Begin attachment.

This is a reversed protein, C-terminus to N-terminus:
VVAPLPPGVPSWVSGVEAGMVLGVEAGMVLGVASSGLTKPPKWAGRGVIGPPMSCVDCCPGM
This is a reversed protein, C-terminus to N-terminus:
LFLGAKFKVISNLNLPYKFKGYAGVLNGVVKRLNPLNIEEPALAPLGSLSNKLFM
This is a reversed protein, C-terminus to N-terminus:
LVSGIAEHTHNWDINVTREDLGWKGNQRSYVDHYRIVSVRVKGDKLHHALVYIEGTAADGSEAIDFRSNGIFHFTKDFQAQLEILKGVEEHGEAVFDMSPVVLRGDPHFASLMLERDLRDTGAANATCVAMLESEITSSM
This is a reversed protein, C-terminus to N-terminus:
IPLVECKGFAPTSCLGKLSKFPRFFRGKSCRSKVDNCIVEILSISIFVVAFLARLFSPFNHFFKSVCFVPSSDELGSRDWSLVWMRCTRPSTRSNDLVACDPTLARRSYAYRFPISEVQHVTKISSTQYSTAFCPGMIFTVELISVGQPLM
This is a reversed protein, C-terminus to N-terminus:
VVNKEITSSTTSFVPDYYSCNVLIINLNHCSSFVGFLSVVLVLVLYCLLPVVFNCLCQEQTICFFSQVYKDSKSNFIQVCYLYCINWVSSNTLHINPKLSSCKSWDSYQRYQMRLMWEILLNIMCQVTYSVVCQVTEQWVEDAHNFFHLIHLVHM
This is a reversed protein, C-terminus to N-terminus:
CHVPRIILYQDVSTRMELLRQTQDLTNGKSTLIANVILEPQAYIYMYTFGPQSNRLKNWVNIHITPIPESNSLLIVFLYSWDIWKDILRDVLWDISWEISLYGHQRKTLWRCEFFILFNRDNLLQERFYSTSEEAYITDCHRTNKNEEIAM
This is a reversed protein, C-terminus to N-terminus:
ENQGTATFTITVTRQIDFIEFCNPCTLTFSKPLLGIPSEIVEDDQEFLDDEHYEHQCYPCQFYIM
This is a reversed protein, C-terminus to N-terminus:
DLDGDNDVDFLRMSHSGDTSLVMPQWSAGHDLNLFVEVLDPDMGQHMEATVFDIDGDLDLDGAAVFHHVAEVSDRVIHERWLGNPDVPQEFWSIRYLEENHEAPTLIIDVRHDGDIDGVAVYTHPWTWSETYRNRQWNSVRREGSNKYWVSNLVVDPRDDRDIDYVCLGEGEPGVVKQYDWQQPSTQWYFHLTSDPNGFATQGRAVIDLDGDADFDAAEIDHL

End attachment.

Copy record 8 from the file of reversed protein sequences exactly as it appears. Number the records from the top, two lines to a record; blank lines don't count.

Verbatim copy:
This is a reversed protein, C-terminus to N-terminus:
DLDGDNDVDFLRMSHSGDTSLVMPQWSAGHDLNLFVEVLDPDMGQHMEATVFDIDGDLDLDGAAVFHHVAEVSDRVIHERWLGNPDVPQEFWSIRYLEENHEAPTLIIDVRHDGDIDGVAVYTHPWTWSETYRNRQWNSVRREGSNKYWVSNLVVDPRDDRDIDYVCLGEGEPGVVKQYDWQQPSTQWYFHLTSDPNGFATQGRAVIDLDGDADFDAAEIDHL